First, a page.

Helping Parkinson's Disease Through Exercise

By Josh McCarthy - Accredited Exercise Physiologist

By Josh McCarthy - Accredited Exercise Physiologist

Muhammad Ali, Michael J Fox, Billy Connolly and millions of others have all been diagnosed with it. In Australia it is the second most common neurodegenerative disease behind dementia, with 32 Australians diagnosed each day. The disease in question is Parkinson’s disease.

It is often characterised by a visible shake and occasional ‘freezing’. But the condition is far more complex than the stereotypical symptoms. So what exactly is Parkinson’s disease? The underlying cause of Parkinson’s relates to a decline in the production of dopamine, a chemical which helps messages pass from the brain to the rest of the body. This lack of dopamine means people can have difficulty controlling their movements and moving freely, causing the above mentioned stereotypical symptoms. It can also impact on other body systems such as sense of smell, thinking and mood. As a neurodegenerative disease it progressively worsens over time with increasing severity in symptoms.

How is it caused?

There is currently no understanding as to why an individual develops Parkinson’s disease. Researchers have suggested several theories that may play a contributing role in the development of Parkinson’s, these include;

  • Environmental toxins

  • Exposure to pesticides and herbicides

  • Consumption of well water

  • Proximity to industrial areas

  • Length of exposure increasing risk of PD

  • Genetics

  • Abnormal protein growth

  • Mitochondrial dysfunction

  • Oxidative degradation

How does exercise help?

Due to the loss of motor control and the degenerative nature of the condition, there is a high level of physical inactivity within this cohort. For people with Parkinson’s, research has shown that exercise is particularly important to help maintain balance, maintain muscle mass, and increase mobility.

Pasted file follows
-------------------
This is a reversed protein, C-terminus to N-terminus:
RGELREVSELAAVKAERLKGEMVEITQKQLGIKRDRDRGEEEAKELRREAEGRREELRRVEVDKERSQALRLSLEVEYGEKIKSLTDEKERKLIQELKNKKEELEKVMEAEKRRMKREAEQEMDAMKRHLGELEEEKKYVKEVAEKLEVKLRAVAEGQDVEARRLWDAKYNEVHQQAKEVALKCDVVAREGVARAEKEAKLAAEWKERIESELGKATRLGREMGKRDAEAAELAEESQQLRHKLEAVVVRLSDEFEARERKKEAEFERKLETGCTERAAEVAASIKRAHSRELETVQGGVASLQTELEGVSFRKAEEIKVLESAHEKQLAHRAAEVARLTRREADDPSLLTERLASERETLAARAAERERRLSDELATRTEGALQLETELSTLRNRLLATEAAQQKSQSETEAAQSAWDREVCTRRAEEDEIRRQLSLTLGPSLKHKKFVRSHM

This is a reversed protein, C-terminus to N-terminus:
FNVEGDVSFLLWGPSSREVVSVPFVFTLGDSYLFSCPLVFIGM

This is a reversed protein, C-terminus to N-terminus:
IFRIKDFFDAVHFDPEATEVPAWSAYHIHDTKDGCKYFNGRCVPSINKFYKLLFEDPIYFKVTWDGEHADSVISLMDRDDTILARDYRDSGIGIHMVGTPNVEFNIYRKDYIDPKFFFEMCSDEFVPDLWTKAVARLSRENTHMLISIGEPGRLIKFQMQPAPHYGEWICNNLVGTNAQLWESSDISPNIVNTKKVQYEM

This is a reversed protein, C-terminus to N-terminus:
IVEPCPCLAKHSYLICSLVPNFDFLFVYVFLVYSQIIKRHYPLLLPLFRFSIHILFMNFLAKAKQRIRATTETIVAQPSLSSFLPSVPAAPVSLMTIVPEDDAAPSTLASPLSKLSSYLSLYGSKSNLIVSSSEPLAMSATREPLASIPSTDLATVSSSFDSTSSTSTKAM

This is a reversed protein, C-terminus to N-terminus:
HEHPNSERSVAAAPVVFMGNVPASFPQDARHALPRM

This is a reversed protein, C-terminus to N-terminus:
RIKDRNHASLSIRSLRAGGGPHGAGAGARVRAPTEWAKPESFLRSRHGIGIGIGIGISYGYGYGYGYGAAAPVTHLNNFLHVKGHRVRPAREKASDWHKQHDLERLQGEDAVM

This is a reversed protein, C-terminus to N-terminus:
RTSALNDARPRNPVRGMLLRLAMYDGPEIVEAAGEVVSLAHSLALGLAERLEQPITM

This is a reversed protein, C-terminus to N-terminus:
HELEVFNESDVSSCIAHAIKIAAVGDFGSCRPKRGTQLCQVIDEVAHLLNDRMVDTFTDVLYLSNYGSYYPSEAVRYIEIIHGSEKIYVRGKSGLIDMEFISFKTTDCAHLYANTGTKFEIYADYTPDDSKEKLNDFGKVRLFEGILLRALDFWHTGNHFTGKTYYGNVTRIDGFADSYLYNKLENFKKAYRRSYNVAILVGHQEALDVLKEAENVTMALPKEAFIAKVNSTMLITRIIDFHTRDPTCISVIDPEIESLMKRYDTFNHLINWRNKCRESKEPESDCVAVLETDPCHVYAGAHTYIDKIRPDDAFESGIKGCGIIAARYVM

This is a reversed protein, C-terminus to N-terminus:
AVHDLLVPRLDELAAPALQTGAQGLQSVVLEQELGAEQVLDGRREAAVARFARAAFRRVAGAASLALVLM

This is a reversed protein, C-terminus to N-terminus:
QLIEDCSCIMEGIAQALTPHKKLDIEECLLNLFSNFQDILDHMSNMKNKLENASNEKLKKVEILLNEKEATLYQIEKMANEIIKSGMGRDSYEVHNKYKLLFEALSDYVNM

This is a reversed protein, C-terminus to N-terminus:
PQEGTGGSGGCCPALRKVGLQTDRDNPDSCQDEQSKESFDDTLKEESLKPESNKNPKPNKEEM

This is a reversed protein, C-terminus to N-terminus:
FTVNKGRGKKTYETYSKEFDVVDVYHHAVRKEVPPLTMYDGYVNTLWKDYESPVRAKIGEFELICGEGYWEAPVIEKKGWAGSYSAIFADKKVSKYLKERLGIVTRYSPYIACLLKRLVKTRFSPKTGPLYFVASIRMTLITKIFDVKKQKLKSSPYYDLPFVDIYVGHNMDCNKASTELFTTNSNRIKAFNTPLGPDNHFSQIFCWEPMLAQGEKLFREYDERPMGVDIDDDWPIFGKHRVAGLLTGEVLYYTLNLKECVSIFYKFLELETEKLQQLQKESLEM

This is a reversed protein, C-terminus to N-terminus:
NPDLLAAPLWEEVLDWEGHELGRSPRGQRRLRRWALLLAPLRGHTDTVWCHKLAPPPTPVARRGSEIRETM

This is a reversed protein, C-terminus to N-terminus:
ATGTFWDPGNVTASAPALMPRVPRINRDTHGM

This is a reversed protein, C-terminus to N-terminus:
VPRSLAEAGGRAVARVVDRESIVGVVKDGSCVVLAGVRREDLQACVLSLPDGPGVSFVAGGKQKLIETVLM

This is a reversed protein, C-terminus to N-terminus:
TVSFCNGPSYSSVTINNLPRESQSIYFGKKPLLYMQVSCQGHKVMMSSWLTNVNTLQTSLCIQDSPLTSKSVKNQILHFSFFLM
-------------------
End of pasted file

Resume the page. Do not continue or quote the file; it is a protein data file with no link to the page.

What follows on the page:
Exercise should incorporate 3-5 days of aerobic exercise (walking, stationary cycling, dancing and boxing), 2-4 days of resistance based exercise and 3-5 days of balance training. Particular emphasis should be placed on the extensor muscles  of  the trunk and hip to prevent incorrect posture. Dual tasking and cueing have an important role to play in the exercise rehabilitation process.


Dual tasking

Dual tasking exercises are tasks that require multiple complex movements and/or cognitive tasks to be performed at once. The significance of this with regards to Parkinson’s disease is that gait and motor control slows down as the disease progresses, this becomes amplified when multiple tasks are performed together e.g. walking down the street whilst talking to someone on the phone. Multiple studies have shown that individuals who participate in dual tasking exercises improve their gait speed, stride time and length, cadence and step length.


When exercising, providing cues either verbally, visually or tactilely helps the initiation and ongoing facilitation of movement. An example of a method to improve walking ability is auditory rhythmic cueing using a metronome: subjects are asked to synchronise their steps to the rhythm of a sound beat. This technique can improve the quality of walking and it can help in overcoming and preventing ‘freezing’.

If you would like more help on creating a tailored exercise program, please contact one of our experience exercise physiologists.